Wednesday, 9 November 2016

Design Thinking: Missing Empathy for the "Silence Majority"

(Originally from http://www.telegraph.co.uk/news/0/us-election-results-and-state-by-state-maps/)
 
As a general rule, I don't normally blog on the politics & elections (let alone another country's election). Last night, as exhausted as I was, staying up past 1:00 am following the US presidential results, I was utterly captivated and enthralled.

On one website (http://www.270towin.com/2016-election-forecast-predictions/) they predicted a big Clinton win: 322 vs 216. In the end it was Trump win: 289 vs. 218. They got it wrong. $millions and thousands of pollsters.

Hindsight is always 20/20, but reflecting I believe this (and other recent world events like Brexit) have taught me:

#1 - Go Wide, and then Go Wider again.

Simply looking at celebrity endorsements or analyst reviews Clinton should have won. Trump party dissenters ignored or didn't believe in #SilentMajority (http://www.nbcnews.com/storyline/2016-election-day/analysis-rural-america-silent-majority-powered-trump-win-n681221).
(Originally from http://www.cnn.com/election/results/president)

The final results were almost 60 million US citizens voted for Trump (almost 19% of total pop.). How much of that 60 million was adequately interview and understood?

#2 - Louder isn't Better. Louder isn't Right.

Look aingt Twitter before, during and after it's hard to see how Trump won. Trending hashtags #HesNotMyPresidentlike (https://twitter.com/hashtag/HesNotMyPresident) and #Trumpocalypse(https://twitter.com/hashtag/Trumpocalypse) are still lamenting his win today.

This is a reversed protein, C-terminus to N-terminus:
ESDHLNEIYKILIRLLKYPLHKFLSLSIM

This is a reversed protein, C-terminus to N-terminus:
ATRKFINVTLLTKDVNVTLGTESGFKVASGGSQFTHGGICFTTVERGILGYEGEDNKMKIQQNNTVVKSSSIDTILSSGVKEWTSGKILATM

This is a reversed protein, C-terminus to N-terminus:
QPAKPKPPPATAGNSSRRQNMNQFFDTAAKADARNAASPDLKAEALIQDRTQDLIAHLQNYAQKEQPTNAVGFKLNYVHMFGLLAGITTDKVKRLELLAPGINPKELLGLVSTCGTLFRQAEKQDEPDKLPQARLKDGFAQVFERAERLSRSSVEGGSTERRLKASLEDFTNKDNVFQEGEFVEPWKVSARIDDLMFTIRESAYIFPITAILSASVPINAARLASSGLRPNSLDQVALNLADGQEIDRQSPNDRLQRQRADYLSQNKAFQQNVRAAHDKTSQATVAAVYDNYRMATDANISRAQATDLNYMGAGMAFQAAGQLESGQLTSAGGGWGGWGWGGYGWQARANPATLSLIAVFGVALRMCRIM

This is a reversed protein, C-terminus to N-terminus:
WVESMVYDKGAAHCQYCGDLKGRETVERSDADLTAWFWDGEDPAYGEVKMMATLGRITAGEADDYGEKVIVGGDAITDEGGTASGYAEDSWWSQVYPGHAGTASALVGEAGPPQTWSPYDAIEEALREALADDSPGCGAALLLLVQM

(originally from https://twitter.com/hashtag/Trumpocalypse)


But louder doesn't win elections. Smart comments doesn't win elections. Money doesn't win elections (Trump spent less than half of what Clinton did).

(originally from http://www.bloomberg.com/politics/graphics/2016-presidential-campaign-fundraising/)

Majority does. Clinton might have won the Twitter war, but Trump won the election.

#3 - Technology without Empathy is just Technology.


I work a technology company. I am in a technical role. I believe deeply in technology. However the take away I will remind myself is:
"Technology without empathy is flawed. It's just technology." - Wayne Pau
Today's pollsters have more tools than any other election before us. Yet they couldn't have been more wrong, even losing to a monkey (https://www.washingtonpost.com/news/worldviews/wp/2016/11/05/this-mystical-chinese-monkey-has-figured-out-who-will-win-the-u-s-election/). Garbage in, garbage out. #CloudComputer #BigData #MachineLearning are great, but they needs good inputs, good data.
(originally from https://twitter.com/hashtag/silentmajority)

How did everyone get it so wrong? Simply put they lacked Empathy for the User. They failed to identify a huge number of US citizens who were tired of the status quo and wanted change, massive change. But this time it was not just change in Republican vs. Democrat, but lifetime Politician vs. Outsider.

A cynic could say although many voters disliked Trump and his message, many voters (still) feared and disliked Clinton more. Which is ironic for a campaign that seemed founded on inclusion and diversity. 50% of the voters did not 'feel' included or well represented with Hillary Clinton.

We shall see what the next 4 years brings. (Maybe Russia & US relations might be healed: http://www.cnn.com/2016/11/09/politics/us-election-the-world-reacts/index.html) However as a Design Thinking coach, I think I've learned to never underestimate the need for Empathy. Technology in and of itself is not enough.

Hope that helps...
w.

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